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Nutritional Information

1 cup, pistachios

  • Calories 685
  • Calories from Fat 491.94
  • Amount%DV
  • Total Fat 54.66g84%
  • Saturated Fat 6.691g33%
  • Monounsaturated Fat 28.682g
  • Polyunsaturated Fat 16.55g
  • Cholestreol 0mg0%
  • Sodium 1mg0%
  • Potassium 1261mg36%
  • Total Carbohydrate 34.4g11%
  • Dietary Fiber 12.7g51%
  • Sugars 9.4g
  • Protein 25.35g51%
  • Calcium 13mg1%
  • Iron 28mg156%
  • Vitamin A 14%
  • Vitamin C 10%

When In Season:

    Arizona: September (early) - November (late)
    New Mexico (Southern): September (early) - November (late)

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Pistachios on Wikipedia:

Pistacia vera Pistacia vera Kerman fruits ripening Salted roasted pistachio nut with shell Conservation status Least Concern (IUCN 3.1) Scientific classification Kingdom: Plantae (unranked): Angiosperms (unranked): Eudicots (unranked): Rosids Order: Sapindales Family: Anacardiaceae Genus: Pistacia Species: P. vera Binomial name Pistacia vera L. This article is about the culinary nut and the tree that bears it. For other uses, see Pistachio (disambiguation).

The pistachio (Pistacia vera L., Anacardiaceae or sometimes Pistaciaceae) is a small tree native to some regions of Syria, Iran, Kyrgyzstan, Greece, Turkmenistan, Turkey, Pakistan and western Afghanistan, that produces an important culinary nut. Pistacia vera often is confused with other species in the genus Pistacia that are also known as pistachio. These species can be distinguished from P. vera by their geographic distributions (in the wild) and their nuts. Their nuts are much smaller, have a strong flavor of turpentine, and have a shell that is not hard. The word pistachio is a loanword from Persian via Latin, and is a cognate to the Modern Persian word پسته Peste.



The modern pistachio nut P. vera was first cultivated in Western Asia. Its cultivation spread into the Mediterranean world by way of central Iran, where it has long been an important crop. The early 6th-Century manuscript De observatione ciborum (On the observance of foods) by Anthimus implies that pistachio nuts (``pistacia`` in vulgar Latin) were well known in Europe by late Roman times.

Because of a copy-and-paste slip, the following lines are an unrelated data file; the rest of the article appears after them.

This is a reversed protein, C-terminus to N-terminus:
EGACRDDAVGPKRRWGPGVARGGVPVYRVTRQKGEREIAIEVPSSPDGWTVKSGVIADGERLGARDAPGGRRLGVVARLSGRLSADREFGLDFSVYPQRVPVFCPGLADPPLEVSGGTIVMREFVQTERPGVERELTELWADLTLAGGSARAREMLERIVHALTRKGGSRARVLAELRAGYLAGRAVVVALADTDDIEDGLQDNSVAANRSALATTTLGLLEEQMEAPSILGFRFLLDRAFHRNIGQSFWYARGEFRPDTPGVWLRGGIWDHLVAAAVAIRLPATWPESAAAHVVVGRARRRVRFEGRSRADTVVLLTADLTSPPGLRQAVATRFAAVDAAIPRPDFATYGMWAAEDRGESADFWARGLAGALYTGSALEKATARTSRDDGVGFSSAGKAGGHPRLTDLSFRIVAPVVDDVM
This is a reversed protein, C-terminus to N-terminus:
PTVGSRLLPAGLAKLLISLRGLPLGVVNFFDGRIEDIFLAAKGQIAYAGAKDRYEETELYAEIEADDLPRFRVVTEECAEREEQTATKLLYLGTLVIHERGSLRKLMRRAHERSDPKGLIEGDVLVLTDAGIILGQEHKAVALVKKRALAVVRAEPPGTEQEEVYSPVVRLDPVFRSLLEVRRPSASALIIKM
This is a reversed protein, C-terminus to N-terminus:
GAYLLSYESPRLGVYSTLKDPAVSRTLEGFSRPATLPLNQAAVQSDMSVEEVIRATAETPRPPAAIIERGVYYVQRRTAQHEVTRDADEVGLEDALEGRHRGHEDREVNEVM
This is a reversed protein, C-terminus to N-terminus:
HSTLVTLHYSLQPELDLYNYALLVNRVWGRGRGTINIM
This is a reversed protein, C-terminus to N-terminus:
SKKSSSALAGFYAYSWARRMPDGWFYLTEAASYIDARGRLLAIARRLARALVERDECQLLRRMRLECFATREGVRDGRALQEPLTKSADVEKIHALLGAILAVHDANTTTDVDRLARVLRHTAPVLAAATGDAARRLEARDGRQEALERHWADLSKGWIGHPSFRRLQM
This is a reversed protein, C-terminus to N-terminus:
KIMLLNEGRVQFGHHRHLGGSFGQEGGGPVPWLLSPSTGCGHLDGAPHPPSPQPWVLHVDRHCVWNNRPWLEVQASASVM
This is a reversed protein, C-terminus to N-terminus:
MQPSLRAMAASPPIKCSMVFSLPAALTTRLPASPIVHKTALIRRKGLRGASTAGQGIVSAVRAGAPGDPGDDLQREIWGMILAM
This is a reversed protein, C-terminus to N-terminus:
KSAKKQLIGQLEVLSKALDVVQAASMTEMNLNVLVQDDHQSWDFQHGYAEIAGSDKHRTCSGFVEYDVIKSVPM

More recently pistachio has been cultivated commercially in the English speaking world, in Australia, New Mexico,[1] and California. The United States Department of Agriculture introduced the tree in California about 1904, but it was not promoted as a commercial crop until 1929.[1]


The bush grows up to 10 meters (30 ft) tall. It has deciduous pinnate leaves 10–20 centimeters (4-8 inches) long.

Pistachio is a desert plant, and is highly tolerant of saline soil. It has been reported to grow well when irrigated with water having 3,000-4,000 ppm of soluble salts.[1] Pistachio trees are fairly hardy in the right conditions, and can survive temperature ranges between −10°C (14°F) in winter to 40°C (104°F) in summer. They need a sunny position and well-drained soil. Pistachio trees do poorly in conditions of high humidity, and are susceptible to root rot in winter if they get too much water and the soil is not sufficiently free draining. Long hot summers are required for proper ripening of the fruit.

The plants are dioecious, with separate male and female trees. The flowers are apetalous and unisexual, and borne in panicles.

The fruit is a drupe, containing an elongated seed, which is the edible portion. The seed, commonly thought of as a nut, is a culinary nut, not a botanical nut. The fruit has a hard, whitish exterior shell. The seed has a mauvish skin and light green flesh, with a distinctive flavor. When the fruit ripens, the shell changes from green to an autumnal yellow/red and abruptly splits part way open (see photo). This is known as dehiscence, and happens with an audible pop. The splitting open is a trait that has been selected by humans. Commercial cultivars vary in how consistently they split open.

Each pistachio tree averages around 50 kg of seeds, or around 50,000, every two years.[2]


Commercially prepared pistachios in shells

The trees are planted in orchards, and take approximately seven to ten years to reach significant production. Production is alternate bearing or biennial bearing, meaning the harvest is heavier in alternate years. Peak production is reached at approximately 20 years. Trees are usually pruned to size to make the harvest easier. One male tree produces enough pollen for eight to twelve nut-bearing females. Harvesting in the United States is often accomplished by using shaking equipment to shake the nuts off the tree.

Pistachio nuts in and out of the shell

Pistachio trees are vulnerable to a wide variety of diseases (see List of pistachio diseases). Among these is infection by the fungus Botryosphaeria. This fungus causes panicle and shoot blight (i.e., kills flowers and young shoots), and can damage entire pistachio orchards.

In California almost all female pistachio trees are the cultivar ``Kerman``. A sprig from a mature female Kerman is grafted onto a one-year-old rootstock. Male pistachios may be a different variety.

Bulk container shipments of pistachio nuts are prone to self-heating and spontaneous combustion because of their high fat and low water content.[3]

Pistachio nut production in 2005 was 501 thousand metric tonnes[4]: Giant pistachio nut sculpture in Alamogordo, New Mexico Country Share of 2005 production[4] (tonnes)  Iran 190 000  United States 140 000  Turkey 60 000  Syria 60 000